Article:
During the 2016 general election, she commented on the differing ways that Wall Street would react to either candidate winning.[41] She received a good deal of attention during this period for her sartorial choices for the traditional Al Smith Dinner.[41] But as the election ran on towards its conclusion, Bartiromo took an increasingly sharp pro-Trump stance,[42] such as repeating trolling Internet posts attacking Clinton.[48]

Donald Trump presidency

After Trump became president in 2017, she became an advocate for the Trump administration, frequently repeating administration talking points.[17] She also gave friendly, non-challenging softball interviews to Trump and amplified Trump administration conspiracy theories and falsehoods.[14][49][50][51][52][53][54] In her Trump interviews, she expressed agreement with and did not question Trump's claims, many of which had been debunked as false or unsubstantiated.[53][51][55][54] Making reference to allegations that Trump's predecessor, Barack Obama, used the U.S. intelligence community to spy on the Trump campaign and transition, Bartiromo said that 2016 requests by Obama administration officials to unmask the identity of an American who was the subject of a counterintelligence operation (who turned out to be Trump associate Michael Flynn) was "the biggest political scandal we've ever seen. "[56] Attorney general Bill Barr named federal prosecutor John Bash to lead an investigation, which concluded months later with no findings of substantive wrongdoing and no public report.[57]

In late November 2020, after Trump lost his bid for reelection, Bartiromo conducted the first post-election interview with Trump. Before the interview, Bartiromo texted Mark Meadows, then Trump's chief of staff, with advice that included questions she planned to ask Trump.[58] In the interview, she backed Trump's false claims of election fraud and his attempt to overturn the election results, claiming that Trump was being overthrown in a "coup".[4][14] Bartiromo was criticized for her conduct in the 45-minute interview,[4][59][14] in which she never asked Trump to substantiate his claims of fraud.[14][4] Brian Stelter of CNN contrasted his recall of Bartiromo's earlier career to his perception of her time spent interviewing Trump as "Maria Bartiromo, once a feared and acclaimed journalist, best known for working the floor of the New York Stock Exchange, forcing CEOs to tell the truth, now sits behind a desk and invites the president to lie and lie and lie"[60] Trump praised Bartiromo as being "brave" for her approach to discussing the disputes.[14] Bartiromo then defended herself by claiming that much of the media, such as CNN and The New York Times, were taking a side and engaging in "election interference".[61] In his November 2021 book, Betrayal, former ABC News chief White House correspondent Jonathan Karl reported a November 2020 incident when Bartiromo called attorney general Bill Barr "to complain that the DOJ hadn't done anything to stop the Democrats from stealing the election." Barr told Karl, "She called me up and she was screaming. I yelled back at her. She's lost it. "[62]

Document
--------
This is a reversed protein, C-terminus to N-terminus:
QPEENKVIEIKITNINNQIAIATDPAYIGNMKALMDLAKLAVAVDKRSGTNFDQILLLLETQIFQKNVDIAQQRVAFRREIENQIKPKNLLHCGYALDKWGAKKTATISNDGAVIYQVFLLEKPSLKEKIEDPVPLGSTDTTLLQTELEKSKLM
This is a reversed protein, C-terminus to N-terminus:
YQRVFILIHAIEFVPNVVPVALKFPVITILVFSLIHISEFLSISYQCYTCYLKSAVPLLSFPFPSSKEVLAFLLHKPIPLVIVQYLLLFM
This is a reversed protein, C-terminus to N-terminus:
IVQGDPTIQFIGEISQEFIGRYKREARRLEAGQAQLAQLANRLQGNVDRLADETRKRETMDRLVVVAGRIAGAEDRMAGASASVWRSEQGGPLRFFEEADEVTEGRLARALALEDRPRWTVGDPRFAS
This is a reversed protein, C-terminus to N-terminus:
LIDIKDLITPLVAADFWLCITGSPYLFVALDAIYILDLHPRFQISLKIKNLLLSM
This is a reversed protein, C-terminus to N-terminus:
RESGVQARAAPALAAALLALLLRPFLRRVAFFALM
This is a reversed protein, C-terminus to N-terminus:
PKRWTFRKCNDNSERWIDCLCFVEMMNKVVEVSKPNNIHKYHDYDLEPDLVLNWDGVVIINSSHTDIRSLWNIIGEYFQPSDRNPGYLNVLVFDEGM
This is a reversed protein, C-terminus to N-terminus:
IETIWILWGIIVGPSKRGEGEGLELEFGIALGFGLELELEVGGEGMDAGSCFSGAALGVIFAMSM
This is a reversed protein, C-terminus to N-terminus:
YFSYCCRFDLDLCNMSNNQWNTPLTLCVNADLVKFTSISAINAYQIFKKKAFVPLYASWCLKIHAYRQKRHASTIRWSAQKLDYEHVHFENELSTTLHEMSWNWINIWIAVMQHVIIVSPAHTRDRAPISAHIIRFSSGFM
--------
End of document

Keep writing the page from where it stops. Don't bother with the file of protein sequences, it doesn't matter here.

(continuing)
Promoter of "election fraud" falsehoods

According to media reporter Brian Stelter, Bartiromo's unsourced and poorly sourced on-air conversation with Sidney Powell on November 8, 2020 largely started the network's false and potentially defamatory claims about the election, which Trump lost -- Bartoromo did no fact checking, no push back, nor even ask for evidence, merely repeating "unhinged" and false claims.[63] Bartiromo was an outspoken proponent on her program of baseless allegations that rigged voting machines stole the election from Donald Trump. Hosts Lou Dobbs and Jeanine Pirro also promoted the falsehoods on their programs. Attorneys for Smartmatic, a voting machine company that had been baselessly accused of conspiring with competitor Dominion Voting Systems to rig the election, sent Fox News a letter in December 2020 threatening legal action and demanding retractions that "must be published on multiple occasions" so as to "match the attention and audience targeted with the original defamatory publications." The three programs each ran the same three-minute video segment refuting the baseless allegations days later, consisting of an election security expert being interviewed by an unseen and unidentified man, though none of the three hosts personally issued retractions.[64][65] In February 2021, Smartmatic filed a $2.7 billion defamation suit against Fox News, three of its hosts, including Bartiromo, and two network guests. A New York State Supreme Court judge ruled in March 2022 that the suit against Fox News could proceed, dismissing allegations against two individuals, though claims against Bartiromo were allowed to stand.[66]

In January 2021, after the storming of the U.S. Capitol that was carried out by a mob of supporters of Trump, Bartiromo hosted Trump economic advisor Peter Navarro on her show, where he falsely claimed in the interview that Trump had won the election. Bartiromo concurred, falsely claiming, "We know that there were irregularities in this election. "[67][68] In a broadcast on January 19, she falsely claimed that Democrats wore MAGA clothing and were behind the storming of the Capitol.[69][70] In July 2021, Bartiromo referenced Ashli Babbitt, who was shot while part of a pro-Trump mob trying to push through a barricaded door inside the U.S. Capitol building, a "wonderful woman" who "went to peaceful protest. "[71][72]